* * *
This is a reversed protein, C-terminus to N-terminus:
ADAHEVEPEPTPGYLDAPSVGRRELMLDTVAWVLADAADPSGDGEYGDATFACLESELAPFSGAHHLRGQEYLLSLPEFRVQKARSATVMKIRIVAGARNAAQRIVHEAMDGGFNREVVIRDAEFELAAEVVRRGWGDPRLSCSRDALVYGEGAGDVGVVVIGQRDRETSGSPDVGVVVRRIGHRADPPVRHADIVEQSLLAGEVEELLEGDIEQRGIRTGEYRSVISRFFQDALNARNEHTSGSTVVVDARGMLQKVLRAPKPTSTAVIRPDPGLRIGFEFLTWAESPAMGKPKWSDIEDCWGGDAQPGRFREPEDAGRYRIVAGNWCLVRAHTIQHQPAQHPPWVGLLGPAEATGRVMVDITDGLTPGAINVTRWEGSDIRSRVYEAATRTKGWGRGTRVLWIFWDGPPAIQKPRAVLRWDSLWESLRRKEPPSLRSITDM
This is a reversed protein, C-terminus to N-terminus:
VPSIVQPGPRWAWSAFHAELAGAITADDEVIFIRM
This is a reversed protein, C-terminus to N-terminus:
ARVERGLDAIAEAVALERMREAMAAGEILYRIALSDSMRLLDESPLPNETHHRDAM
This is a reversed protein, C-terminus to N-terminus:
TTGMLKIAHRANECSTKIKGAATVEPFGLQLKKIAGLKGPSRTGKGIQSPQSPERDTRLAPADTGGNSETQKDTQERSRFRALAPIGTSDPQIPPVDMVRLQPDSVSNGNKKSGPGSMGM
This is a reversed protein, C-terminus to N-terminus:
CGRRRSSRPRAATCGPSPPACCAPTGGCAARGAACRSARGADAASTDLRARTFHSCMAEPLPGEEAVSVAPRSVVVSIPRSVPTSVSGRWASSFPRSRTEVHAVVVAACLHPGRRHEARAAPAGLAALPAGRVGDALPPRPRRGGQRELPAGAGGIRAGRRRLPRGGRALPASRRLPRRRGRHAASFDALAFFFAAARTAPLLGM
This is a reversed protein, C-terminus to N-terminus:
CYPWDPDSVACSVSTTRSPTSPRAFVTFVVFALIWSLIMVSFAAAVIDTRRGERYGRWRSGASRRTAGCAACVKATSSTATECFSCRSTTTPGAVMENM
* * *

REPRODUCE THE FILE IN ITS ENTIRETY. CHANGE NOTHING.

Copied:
This is a reversed protein, C-terminus to N-terminus:
ADAHEVEPEPTPGYLDAPSVGRRELMLDTVAWVLADAADPSGDGEYGDATFACLESELAPFSGAHHLRGQEYLLSLPEFRVQKARSATVMKIRIVAGARNAAQRIVHEAMDGGFNREVVIRDAEFELAAEVVRRGWGDPRLSCSRDALVYGEGAGDVGVVVIGQRDRETSGSPDVGVVVRRIGHRADPPVRHADIVEQSLLAGEVEELLEGDIEQRGIRTGEYRSVISRFFQDALNARNEHTSGSTVVVDARGMLQKVLRAPKPTSTAVIRPDPGLRIGFEFLTWAESPAMGKPKWSDIEDCWGGDAQPGRFREPEDAGRYRIVAGNWCLVRAHTIQHQPAQHPPWVGLLGPAEATGRVMVDITDGLTPGAINVTRWEGSDIRSRVYEAATRTKGWGRGTRVLWIFWDGPPAIQKPRAVLRWDSLWESLRRKEPPSLRSITDM
This is a reversed protein, C-terminus to N-terminus:
VPSIVQPGPRWAWSAFHAELAGAITADDEVIFIRM
This is a reversed protein, C-terminus to N-terminus:
ARVERGLDAIAEAVALERMREAMAAGEILYRIALSDSMRLLDESPLPNETHHRDAM
This is a reversed protein, C-terminus to N-terminus:
TTGMLKIAHRANECSTKIKGAATVEPFGLQLKKIAGLKGPSRTGKGIQSPQSPERDTRLAPADTGGNSETQKDTQERSRFRALAPIGTSDPQIPPVDMVRLQPDSVSNGNKKSGPGSMGM
This is a reversed protein, C-terminus to N-terminus:
CGRRRSSRPRAATCGPSPPACCAPTGGCAARGAACRSARGADAASTDLRARTFHSCMAEPLPGEEAVSVAPRSVVVSIPRSVPTSVSGRWASSFPRSRTEVHAVVVAACLHPGRRHEARAAPAGLAALPAGRVGDALPPRPRRGGQRELPAGAGGIRAGRRRLPRGGRALPASRRLPRRRGRHAASFDALAFFFAAARTAPLLGM
This is a reversed protein, C-terminus to N-terminus:
CYPWDPDSVACSVSTTRSPTSPRAFVTFVVFALIWSLIMVSFAAAVIDTRRGERYGRWRSGASRRTAGCAACVKATSSTATECFSCRSTTTPGAVMENM